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The drive to eat: comparisons and distinctions between mechanisms of food reward and drug addiction

Abstract

The growing rates of obesity have prompted comparisons between the uncontrolled intake of food and drugs; however, an evaluation of the equivalence of food- and drug-related behaviors requires a thorough understanding of the underlying neural circuits driving each behavior. Although it has been attractive to borrow neurobiological concepts from addiction to explore compulsive food seeking, a more integrated model is needed to understand how food and drugs differ in their ability to drive behavior. In this Review, we will examine the commonalities and differences in the systems-level and behavioral responses to food and to drugs of abuse, with the goal of identifying areas of research that would address gaps in our understanding and ultimately identify new treatments for obesity or drug addiction.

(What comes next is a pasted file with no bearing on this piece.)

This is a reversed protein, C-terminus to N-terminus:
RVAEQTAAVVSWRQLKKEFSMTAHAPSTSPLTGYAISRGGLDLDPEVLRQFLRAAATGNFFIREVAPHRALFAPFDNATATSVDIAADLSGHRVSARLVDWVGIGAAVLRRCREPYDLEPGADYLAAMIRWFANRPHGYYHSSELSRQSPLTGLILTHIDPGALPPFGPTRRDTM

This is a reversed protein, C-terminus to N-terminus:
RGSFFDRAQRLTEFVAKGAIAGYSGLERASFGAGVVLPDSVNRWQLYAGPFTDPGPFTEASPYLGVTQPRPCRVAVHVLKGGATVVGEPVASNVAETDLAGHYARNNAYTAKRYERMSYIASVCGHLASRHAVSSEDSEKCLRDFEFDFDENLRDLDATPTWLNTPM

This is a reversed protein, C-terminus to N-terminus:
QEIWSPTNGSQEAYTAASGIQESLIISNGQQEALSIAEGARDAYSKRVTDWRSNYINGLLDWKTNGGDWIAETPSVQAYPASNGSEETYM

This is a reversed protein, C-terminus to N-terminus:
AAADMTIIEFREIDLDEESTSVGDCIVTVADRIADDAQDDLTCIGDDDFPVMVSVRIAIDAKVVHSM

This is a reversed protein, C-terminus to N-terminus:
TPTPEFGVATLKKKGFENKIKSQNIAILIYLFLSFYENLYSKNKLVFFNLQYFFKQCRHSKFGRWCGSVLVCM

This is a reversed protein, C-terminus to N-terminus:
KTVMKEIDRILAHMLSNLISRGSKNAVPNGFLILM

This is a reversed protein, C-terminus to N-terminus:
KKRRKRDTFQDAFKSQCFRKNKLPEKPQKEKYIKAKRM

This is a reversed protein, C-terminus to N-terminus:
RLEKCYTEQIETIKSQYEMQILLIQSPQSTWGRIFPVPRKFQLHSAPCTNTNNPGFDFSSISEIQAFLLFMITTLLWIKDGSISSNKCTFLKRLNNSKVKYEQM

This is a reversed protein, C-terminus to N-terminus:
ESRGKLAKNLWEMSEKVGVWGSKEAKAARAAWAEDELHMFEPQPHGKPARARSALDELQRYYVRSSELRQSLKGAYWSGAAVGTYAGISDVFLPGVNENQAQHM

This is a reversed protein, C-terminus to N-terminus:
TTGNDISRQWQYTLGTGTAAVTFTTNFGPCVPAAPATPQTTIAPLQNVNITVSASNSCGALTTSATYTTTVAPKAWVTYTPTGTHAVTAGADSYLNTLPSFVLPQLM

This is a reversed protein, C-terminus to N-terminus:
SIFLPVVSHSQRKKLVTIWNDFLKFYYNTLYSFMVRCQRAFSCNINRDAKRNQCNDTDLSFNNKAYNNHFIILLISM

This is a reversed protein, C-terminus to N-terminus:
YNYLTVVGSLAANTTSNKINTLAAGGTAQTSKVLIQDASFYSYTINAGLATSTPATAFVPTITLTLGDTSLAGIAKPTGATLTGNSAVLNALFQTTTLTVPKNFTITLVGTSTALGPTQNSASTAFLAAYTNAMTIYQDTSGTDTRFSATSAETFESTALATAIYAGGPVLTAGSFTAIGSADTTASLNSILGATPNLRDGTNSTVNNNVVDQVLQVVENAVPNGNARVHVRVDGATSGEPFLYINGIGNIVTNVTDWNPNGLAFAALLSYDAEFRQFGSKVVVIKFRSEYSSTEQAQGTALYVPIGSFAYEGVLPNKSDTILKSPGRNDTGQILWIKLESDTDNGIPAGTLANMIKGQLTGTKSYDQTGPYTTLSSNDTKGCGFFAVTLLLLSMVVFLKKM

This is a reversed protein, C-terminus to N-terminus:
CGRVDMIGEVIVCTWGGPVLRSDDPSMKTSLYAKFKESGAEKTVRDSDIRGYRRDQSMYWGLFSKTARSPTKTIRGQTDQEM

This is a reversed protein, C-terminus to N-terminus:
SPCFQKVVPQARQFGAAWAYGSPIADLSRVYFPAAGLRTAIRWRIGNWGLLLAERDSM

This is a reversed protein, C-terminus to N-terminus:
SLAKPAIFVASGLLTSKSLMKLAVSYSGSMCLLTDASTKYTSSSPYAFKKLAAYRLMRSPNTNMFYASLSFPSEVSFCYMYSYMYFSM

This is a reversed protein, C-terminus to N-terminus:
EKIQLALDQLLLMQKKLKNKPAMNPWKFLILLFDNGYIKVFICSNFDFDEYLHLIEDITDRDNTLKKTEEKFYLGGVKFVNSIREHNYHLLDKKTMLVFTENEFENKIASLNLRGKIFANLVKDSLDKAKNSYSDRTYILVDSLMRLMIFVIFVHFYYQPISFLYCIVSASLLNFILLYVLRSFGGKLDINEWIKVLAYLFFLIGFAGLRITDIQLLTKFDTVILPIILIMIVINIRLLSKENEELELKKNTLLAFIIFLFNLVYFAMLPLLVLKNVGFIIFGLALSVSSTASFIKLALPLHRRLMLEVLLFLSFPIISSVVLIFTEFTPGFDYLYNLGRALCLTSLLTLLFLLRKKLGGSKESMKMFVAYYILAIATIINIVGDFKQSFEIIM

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Figure 1: Areas of the brain mediating food intake and drug seeking.

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Acknowledgements

This work was supported by US National Institutes of Health grants DK076964 (R.J.D.), DA011017 (J.R.T.), DA015222 (J.R.T.), DA15425 (M.R.P.) and DA014241 (M.R.P.).

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DiLeone, R., Taylor, J. & Picciotto, M. The drive to eat: comparisons and distinctions between mechanisms of food reward and drug addiction. Nat Neurosci 15, 1330–1335 (2012). https://doi.org/10.1038/nn.3202

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